B.C. tech companies on a tear as M&A activity surges

COVID-19 management, interest rate speculation spurring acquisition action

Quantum computing giant D-Wave is the latest unicorn to emerge from B.C.’s tech scene amid a recent surge in mergers and acquisitions activity | Submitted

Merging Vancouver-based Canexia Health Inc. with Montreal’s Imagia Cybernetics Inc. was “about having the right people at the right time and the right place,” according to Geralyn Ochab.

The CEO of the newly merged life sciences firm, Imagia Canexia Health Inc., described this month’s deal as a “merger of equals” that comes complete with a $20 million equity investment from investors eager to see the Canadian firms combine genomics-based cancer tests with artificial intelligence to better understand health-care data.

The Canexia merger is by no means a one-off for B.C.’s tech sector as of late, with experts pointing to mounting macroeconomic pressures ahead serving as a major impetus for the recent surge of M&A activity.

“Activity is high right now, but not limited to B.C.,” said David Raffa, president of Valeo Corporate Finance Ltd., whose Vancouver-based firm provides services for mergers and acquisitions and initial public offerings.

M&A activity over the past month also delivered yet another unicorn to B.C.’s tech ecosystem after D-Wave Systems Inc. inked an agreement with special purpose acquisition company – better known as a SPAC – DPCM Capital Inc. (NYSE:XPOA) that will see the two entities fall under the umbrella of a newly created parent company: D-Wave Quantum Inc.

D-Wave Systems, the original quantum computing firm based in Burnaby, has landed a US$1.2 billion valuation as a result of the deal.

The new parent company will receive US$300 million from DPCM’s trust account as well as US$40 million via private investment in public equity (PIPE) from a group of strategic and institutional investors.

Once the deal is completed, the new company would trade on the NYSE under the symbol QBTS.

“Tech has been on a tear over the past two years and, as indicated by the recent Nasdaq correction in the major tech stocks, [is] reaching over-heated territory,” Raffa said.

“This has [spurred] on financing and M&A activity while buyers and investors have wanted to ride the wave and get in before valuations are out of reach.”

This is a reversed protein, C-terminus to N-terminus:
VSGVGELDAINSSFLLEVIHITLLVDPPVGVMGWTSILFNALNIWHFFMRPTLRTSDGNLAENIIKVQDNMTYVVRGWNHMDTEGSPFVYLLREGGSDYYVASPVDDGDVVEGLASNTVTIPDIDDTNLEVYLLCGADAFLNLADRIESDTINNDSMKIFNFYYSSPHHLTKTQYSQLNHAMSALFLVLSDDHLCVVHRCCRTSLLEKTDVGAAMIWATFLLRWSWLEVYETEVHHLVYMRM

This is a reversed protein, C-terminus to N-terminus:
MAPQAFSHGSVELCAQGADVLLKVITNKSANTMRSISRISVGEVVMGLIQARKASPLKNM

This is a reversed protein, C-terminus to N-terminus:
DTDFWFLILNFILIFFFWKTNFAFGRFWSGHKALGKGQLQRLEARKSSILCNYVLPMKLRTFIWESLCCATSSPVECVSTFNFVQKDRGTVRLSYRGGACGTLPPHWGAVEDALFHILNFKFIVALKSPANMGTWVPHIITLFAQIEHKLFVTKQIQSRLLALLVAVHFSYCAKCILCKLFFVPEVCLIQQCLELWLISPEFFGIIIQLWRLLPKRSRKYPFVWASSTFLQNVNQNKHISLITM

He noted that businesses are also feeling more confident about managing the pandemic after the COVID-19 Omicron variant’s symptoms proved milder than those of previous variants.

Meanwhile, central banks are signalling rate hikes are imminent, “which will make debt more expensive – it has been unbelievably cheap over the past several years,” according to Raffa.

“This will make leveraging acquisitions with debt more expensive. If interest rates move up significantly, which is unlikely, it will cool not only the real estate markets but the M&A markets, too.”

Another pandemic unicorn, Trulioo Information Services Inc., was on the other side of the action this month, acquiring Danish tech firm HelloFlow ApS. Trulioo declined to reveal the dollar figure attached to the deal, but the Globe and Mail reported it to be worth approximately $50 million.

And Surrey-based FinancialCAD Corp. – known as Fincad – also revealed late last month it was being acquired by fellow Canadian fintech Zafin Labs Americas Inc. in a deal worth about $41 million, according to media reports.

Meanwhile, a January Crosbie & Company Inc. report revealed B.C. was home to 147 M&A deals in 2021’s fourth quarter. That’s second only to Ontario (247 deals), but the value of the B.C. deals amounted to $11.3 billion – more than double that of Ontario’s $5.3 billion.

The tech sector accounted for the most M&A activity across the country, with 140 deals during that same period compared with second-place industrials at 132 deals.

Colin Walker, managing director at Crosbie & Company, said activity in 2021 was at record levels and “the fact that there is good activity in early 2022 is not a big surprise.”

“There is often a symbiosis of sorts between smaller and earlier-stage tech companies as targets and larger companies as buyers. These tech targets bring IP and growth potential, which are leverageable by the acquirers,” he said in an email.

“As a result, these [types] of targets are attractive and, in some cases, can be worth more to the buyer than as a standalone entity. The buyers will also have in some cases better access to capital and, possibly, a lower cost of capital. These are good ingredients for M&A.”

torton@biv.com

@reporton